Season three of Twin Peaks was strange. Surprise. If you haven’t seen the show, seasons one and two aired in 1991 and 1992. The big question introduced in the first few minutes of screen time was: who killed Laura Palmer? In the small Washington State logging town, Twin Peaks, FBI Special Agent Dale Cooper is assigned to the investigation. His methods are bizarre; interpreting dreams about backward speaking dwarves in mysterious red curtained, black and white, zig-zag floored rooms, he takes charge of the murder case with the local sheriffs on his team. He speaks of his desire to help the people of Tibet, and his lamenting of the fact that the Dalai Lama’s authority there has been seized by the Chinese. As an FBI agent, he follows strange synchronicities, and even uses a possibly fictional Tibetan divination technique that he learned subconsciously in a dream.
Twin Peaks is a town full of secrets, more-than-quirky personalities, smooth, finger-snapping jazz, and strange polarities between nature and industry. Agent Cooper, in his alone time, tells it all to his tape recorder, speaking to someone named “Diane,” and noting that he’s just got to find out what kind of trees these are!
In 2017, filmmakers David Lynch and Mark Frost’s reunion fulfilled Laura Palmer’s iconic backward spoken prophetic line “I’ll see you again in 25 years. Meanwhile.…”
The new season begins without the intimate small-town atmosphere of the original show. Is that rugged looking leather-jacketed fella Agent Cooper? That’s his face. Why is there a guy hired to secretly watch a big glass box in a skyscraper in New York City? What’s happening with all the old residents of the familiar little logging town? Sometimes the slow, jazzy pace of the show is exciting, but it’s a relief when season three finally gets back to some of the old characters.
Juvenile delinquent Bobby Briggs is looking promising in terms of his father’s dream about his future success — it’s less clear whether any real glimpse “through the darkness of future past” is gleaned regarding Garland Briggs’ deep-government messages from outer space about owls and Agent Cooper. I guess that somehow relates to the doppelgänger thing going on with bad Coop and stupid Coop in the new season.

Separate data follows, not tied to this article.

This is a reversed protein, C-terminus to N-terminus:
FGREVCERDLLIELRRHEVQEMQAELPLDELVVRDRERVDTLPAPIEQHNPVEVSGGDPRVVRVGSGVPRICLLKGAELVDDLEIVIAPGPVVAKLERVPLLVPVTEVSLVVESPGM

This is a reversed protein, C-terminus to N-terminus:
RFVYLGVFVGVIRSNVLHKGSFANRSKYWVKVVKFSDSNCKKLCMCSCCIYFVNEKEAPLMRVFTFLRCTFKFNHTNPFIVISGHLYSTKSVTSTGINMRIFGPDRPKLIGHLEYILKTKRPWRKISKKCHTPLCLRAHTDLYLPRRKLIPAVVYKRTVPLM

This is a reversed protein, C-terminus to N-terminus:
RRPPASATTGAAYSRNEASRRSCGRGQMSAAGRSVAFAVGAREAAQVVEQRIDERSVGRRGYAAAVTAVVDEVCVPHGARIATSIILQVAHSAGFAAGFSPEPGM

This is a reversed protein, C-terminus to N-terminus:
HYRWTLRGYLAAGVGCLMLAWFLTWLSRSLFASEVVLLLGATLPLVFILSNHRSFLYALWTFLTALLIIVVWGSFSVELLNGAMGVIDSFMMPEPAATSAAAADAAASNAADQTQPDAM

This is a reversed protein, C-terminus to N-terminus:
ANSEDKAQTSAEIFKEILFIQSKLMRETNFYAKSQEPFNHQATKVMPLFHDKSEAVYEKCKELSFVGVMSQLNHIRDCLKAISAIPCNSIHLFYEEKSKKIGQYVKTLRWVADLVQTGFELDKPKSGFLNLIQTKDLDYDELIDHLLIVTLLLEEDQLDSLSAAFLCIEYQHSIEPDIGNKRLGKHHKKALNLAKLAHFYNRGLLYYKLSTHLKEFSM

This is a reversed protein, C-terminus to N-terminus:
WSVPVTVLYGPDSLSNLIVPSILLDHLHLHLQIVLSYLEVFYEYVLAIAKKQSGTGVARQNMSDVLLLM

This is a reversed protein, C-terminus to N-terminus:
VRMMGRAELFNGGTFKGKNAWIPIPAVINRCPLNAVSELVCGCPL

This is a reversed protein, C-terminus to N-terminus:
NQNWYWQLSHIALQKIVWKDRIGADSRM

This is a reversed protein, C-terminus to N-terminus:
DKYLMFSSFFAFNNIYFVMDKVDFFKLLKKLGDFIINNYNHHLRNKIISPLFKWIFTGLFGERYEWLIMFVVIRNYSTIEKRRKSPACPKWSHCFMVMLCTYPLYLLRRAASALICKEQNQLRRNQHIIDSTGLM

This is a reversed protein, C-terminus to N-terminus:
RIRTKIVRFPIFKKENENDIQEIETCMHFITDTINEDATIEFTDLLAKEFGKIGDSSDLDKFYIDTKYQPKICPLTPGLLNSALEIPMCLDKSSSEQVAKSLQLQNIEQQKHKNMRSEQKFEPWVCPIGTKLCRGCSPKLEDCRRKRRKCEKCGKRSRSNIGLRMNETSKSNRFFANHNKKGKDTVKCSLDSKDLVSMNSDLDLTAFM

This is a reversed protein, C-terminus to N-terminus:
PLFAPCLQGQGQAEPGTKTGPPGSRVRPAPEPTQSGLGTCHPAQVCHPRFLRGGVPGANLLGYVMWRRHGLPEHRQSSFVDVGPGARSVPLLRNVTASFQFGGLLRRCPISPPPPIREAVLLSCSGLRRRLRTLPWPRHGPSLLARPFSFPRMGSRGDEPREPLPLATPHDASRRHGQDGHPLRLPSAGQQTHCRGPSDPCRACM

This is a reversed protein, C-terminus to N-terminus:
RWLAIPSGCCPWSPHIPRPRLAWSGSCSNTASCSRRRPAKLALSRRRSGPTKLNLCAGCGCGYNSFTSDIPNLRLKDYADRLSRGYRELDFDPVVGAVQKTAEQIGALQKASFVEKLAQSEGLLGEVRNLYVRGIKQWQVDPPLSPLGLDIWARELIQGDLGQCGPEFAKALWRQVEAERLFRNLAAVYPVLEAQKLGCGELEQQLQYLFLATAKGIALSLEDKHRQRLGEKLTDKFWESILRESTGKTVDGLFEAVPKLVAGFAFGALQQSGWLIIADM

The evolution of characters is the most entertaining thing about season three. Amazingly, most of the actors from 25 years ago are back. Gnarly psychotherapist Lawrence Jacobi is now retired from helping troubled minds, but still sports his red/cyan 3D glasses. Only now, he is “Dr. Amp,” and broadcasts a show that resembles the conspiracy radio show InfoWars, whose host has done an interview with David Lynch since Lynch’s last film Inland Empire.
The plot gets a little haywire in this season. Or it gets cosmic. I don’t know. There’s an eight-minute-long segment of space stuff elegantly exploding and spiralling. Maybe I have to do more transcendental meditation like David Lynch to get it. Usually, the mysteries of Twin Peaks are more entertaining than their answers. Even when we do get answers, they introduce more questions. Season three is still wonderfully interconnected with the many subplots that ended in cliffhangers in 1992. When Laura Palmer’s death was linked to her killer halfway through season two, it didn’t feel like there were any less questions remaining. That is still how I feel after all three seasons.
The world of Twin Peaks is compelling. The esoteric black and white lodges might relate to Frost’s confessed interest in theosophy. Is there some kind of coherency in the cosmology of Twin Peaks? I think there might be. I also think the mysteries might just be rabbit holes with no end but mad tea parties. Maybe the creators don’t even know what it’s all about. There are die-hard fans who could probably explain more of it than I can. Still, I personally think Twin Peaks is prodigious. I feel like it is more of a phenomenon than a television show, or a story. If you’re weird enough to have read this whole review, I recommend all three seasons of Twin Peaks.